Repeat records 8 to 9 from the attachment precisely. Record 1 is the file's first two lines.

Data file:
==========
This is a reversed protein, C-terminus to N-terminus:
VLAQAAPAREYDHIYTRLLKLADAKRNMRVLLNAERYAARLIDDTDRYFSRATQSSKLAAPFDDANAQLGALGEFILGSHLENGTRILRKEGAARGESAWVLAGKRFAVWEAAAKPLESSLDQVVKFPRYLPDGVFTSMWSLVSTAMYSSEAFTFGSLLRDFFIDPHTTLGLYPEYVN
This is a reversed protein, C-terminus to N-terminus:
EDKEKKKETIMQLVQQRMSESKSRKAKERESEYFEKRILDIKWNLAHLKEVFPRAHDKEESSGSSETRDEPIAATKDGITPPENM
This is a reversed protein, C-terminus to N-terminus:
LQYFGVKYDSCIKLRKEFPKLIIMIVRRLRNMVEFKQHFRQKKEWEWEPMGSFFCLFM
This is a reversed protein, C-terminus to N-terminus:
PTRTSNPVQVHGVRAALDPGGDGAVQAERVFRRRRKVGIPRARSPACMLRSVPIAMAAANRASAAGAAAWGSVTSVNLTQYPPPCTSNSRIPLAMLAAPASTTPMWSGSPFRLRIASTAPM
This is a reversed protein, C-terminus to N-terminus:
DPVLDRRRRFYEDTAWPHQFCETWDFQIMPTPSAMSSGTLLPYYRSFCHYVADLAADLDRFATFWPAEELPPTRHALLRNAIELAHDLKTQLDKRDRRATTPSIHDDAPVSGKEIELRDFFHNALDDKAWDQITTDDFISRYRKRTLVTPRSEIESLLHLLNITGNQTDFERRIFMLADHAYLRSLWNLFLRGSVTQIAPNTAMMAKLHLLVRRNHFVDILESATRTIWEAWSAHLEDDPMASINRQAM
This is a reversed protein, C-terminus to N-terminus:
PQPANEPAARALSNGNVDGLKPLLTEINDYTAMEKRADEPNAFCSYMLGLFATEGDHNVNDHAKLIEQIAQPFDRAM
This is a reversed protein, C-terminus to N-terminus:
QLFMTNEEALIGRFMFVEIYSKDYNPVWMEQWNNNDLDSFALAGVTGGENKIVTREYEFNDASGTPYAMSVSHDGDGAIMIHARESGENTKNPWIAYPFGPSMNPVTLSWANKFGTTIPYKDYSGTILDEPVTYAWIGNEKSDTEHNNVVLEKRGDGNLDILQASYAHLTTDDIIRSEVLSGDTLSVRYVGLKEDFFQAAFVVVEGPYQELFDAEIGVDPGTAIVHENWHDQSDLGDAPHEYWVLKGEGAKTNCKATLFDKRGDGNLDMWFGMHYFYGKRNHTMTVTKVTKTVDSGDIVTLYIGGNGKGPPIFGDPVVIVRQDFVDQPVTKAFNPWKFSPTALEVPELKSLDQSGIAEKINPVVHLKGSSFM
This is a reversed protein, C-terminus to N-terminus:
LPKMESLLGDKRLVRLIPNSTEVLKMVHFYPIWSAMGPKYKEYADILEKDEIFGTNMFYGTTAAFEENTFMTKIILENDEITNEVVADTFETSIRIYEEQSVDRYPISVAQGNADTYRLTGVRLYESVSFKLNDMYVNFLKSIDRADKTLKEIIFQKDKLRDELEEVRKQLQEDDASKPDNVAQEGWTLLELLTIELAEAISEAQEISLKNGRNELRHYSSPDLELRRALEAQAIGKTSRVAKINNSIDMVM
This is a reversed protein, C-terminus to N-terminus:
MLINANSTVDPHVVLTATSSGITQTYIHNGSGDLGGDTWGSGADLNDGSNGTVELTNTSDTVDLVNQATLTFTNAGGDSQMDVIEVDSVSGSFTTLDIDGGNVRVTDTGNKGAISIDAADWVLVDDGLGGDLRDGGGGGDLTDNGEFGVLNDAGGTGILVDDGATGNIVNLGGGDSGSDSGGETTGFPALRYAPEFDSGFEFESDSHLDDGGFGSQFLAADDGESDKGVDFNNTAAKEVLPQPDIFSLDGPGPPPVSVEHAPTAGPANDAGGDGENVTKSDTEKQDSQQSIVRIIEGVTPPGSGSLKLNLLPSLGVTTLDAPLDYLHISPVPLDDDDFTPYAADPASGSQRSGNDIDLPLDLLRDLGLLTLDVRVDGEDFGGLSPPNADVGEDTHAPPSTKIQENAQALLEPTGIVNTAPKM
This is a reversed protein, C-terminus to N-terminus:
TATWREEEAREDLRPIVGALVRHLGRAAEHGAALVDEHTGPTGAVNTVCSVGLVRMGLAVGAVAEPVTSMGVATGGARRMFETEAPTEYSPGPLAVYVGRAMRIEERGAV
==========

This is a reversed protein, C-terminus to N-terminus:
LPKMESLLGDKRLVRLIPNSTEVLKMVHFYPIWSAMGPKYKEYADILEKDEIFGTNMFYGTTAAFEENTFMTKIILENDEITNEVVADTFETSIRIYEEQSVDRYPISVAQGNADTYRLTGVRLYESVSFKLNDMYVNFLKSIDRADKTLKEIIFQKDKLRDELEEVRKQLQEDDASKPDNVAQEGWTLLELLTIELAEAISEAQEISLKNGRNELRHYSSPDLELRRALEAQAIGKTSRVAKINNSIDMVM
This is a reversed protein, C-terminus to N-terminus:
MLINANSTVDPHVVLTATSSGITQTYIHNGSGDLGGDTWGSGADLNDGSNGTVELTNTSDTVDLVNQATLTFTNAGGDSQMDVIEVDSVSGSFTTLDIDGGNVRVTDTGNKGAISIDAADWVLVDDGLGGDLRDGGGGGDLTDNGEFGVLNDAGGTGILVDDGATGNIVNLGGGDSGSDSGGETTGFPALRYAPEFDSGFEFESDSHLDDGGFGSQFLAADDGESDKGVDFNNTAAKEVLPQPDIFSLDGPGPPPVSVEHAPTAGPANDAGGDGENVTKSDTEKQDSQQSIVRIIEGVTPPGSGSLKLNLLPSLGVTTLDAPLDYLHISPVPLDDDDFTPYAADPASGSQRSGNDIDLPLDLLRDLGLLTLDVRVDGEDFGGLSPPNADVGEDTHAPPSTKIQENAQALLEPTGIVNTAPKM